- Using a table of “random numbers,” let students generate a simple random sample from the students’ list in your class or department.

**Multiple Choice**

- The biggest difference between a probability and a non-probability sample is:

- Non-probability samples have smaller measurement errors
- Probability samples have smaller measurement errors
- There is no sampling error in a probability sample
*It is impossible to calculate the amount of sampling error present in a non-probability sample.*

- Which of following is not an example of a non-probability sample?

- Convenience sample
*Multistage sample*- Volunteer sample
- Quota sample

- Which of the following is
__not__an advantage of a simple random sample?

- Detailed knowledge of population not required
- External validity can be inferred
*Cheaper than other methods*- Representative group easily attainable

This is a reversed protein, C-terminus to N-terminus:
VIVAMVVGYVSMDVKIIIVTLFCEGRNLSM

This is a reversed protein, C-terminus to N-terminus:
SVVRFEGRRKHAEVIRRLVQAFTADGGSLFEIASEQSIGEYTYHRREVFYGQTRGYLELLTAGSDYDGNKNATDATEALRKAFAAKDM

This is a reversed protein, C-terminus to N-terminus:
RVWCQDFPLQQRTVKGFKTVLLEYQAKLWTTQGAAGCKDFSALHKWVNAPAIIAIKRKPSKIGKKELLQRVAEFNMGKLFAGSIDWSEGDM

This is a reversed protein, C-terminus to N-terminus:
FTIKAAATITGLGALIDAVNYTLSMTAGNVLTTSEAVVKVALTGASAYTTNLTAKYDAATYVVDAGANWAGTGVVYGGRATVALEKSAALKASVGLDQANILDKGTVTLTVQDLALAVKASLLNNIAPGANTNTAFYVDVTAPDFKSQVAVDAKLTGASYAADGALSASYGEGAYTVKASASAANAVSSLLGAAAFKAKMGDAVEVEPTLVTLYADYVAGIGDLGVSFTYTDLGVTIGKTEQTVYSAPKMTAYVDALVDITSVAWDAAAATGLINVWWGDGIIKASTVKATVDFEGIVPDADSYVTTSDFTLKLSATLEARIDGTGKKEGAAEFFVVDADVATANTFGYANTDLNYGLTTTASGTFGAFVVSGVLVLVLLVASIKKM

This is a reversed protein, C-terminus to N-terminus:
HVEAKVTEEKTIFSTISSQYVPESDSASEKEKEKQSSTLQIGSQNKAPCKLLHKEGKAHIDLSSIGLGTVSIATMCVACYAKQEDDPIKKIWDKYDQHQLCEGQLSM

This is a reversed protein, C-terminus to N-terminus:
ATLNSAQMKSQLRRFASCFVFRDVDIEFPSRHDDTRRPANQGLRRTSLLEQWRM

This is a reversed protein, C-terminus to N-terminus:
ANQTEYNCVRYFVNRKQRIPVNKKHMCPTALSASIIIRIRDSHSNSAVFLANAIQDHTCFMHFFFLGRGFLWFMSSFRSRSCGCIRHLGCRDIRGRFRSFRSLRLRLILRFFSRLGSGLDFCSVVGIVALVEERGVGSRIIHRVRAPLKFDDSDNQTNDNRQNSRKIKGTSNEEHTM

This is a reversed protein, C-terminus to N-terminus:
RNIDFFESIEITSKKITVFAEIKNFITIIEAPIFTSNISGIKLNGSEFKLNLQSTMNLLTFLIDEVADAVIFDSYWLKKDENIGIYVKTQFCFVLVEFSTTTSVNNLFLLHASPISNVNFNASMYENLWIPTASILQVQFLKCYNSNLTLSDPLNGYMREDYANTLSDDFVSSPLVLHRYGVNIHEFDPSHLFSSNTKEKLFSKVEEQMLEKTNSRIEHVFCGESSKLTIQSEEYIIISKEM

- Sampling interval is most closely associated with what kind of sample?

- Simple random
- Quota
*Systematic random*- Convenience

- All other things equal, as sample size increases:

*Standard error decreases*- Confidence level increases
- Confidence level decreases
- Random error becomes constant

- Which of the following research techniques usually uses the smallest sample size?

- Multivariate studies
- Panel surveys
*Focus groups*- Phone surveys

- Which of the following is
*not*an advantage of a stratified random sample?

- Representativeness of relevant variables is assured
*No prior knowledge of population is needed*- Sampling error is reduced
- Selection is made from a homogenous group

- Which of the following are measurement errors?

- Faulty data collection equipment
- Asking respondents the wrong questions or asking questions incorrectly
- Data input errors
*All of the above*

- Screener questions are used in questionnaires to . . .

- Make sure that the sample is randomly selected
*Qualify a respondent for a research study*- Identify questions that may cause confusion
- Find new marker variables for future research studies

- In reference to the quality of a sample, The “Law of Large Numbers” (a huge sample) guarantees . . .?